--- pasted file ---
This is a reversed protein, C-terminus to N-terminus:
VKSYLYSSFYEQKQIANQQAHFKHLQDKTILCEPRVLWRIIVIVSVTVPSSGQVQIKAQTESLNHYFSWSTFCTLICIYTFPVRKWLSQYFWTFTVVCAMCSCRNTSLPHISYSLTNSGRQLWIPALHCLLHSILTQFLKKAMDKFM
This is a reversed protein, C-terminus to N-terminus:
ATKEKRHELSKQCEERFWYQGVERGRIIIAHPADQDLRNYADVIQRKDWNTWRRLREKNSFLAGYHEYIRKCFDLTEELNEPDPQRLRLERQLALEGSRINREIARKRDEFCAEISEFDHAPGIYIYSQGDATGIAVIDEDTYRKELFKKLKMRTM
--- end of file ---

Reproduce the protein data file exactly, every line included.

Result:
This is a reversed protein, C-terminus to N-terminus:
VKSYLYSSFYEQKQIANQQAHFKHLQDKTILCEPRVLWRIIVIVSVTVPSSGQVQIKAQTESLNHYFSWSTFCTLICIYTFPVRKWLSQYFWTFTVVCAMCSCRNTSLPHISYSLTNSGRQLWIPALHCLLHSILTQFLKKAMDKFM
This is a reversed protein, C-terminus to N-terminus:
ATKEKRHELSKQCEERFWYQGVERGRIIIAHPADQDLRNYADVIQRKDWNTWRRLREKNSFLAGYHEYIRKCFDLTEELNEPDPQRLRLERQLALEGSRINREIARKRDEFCAEISEFDHAPGIYIYSQGDATGIAVIDEDTYRKELFKKLKMRTM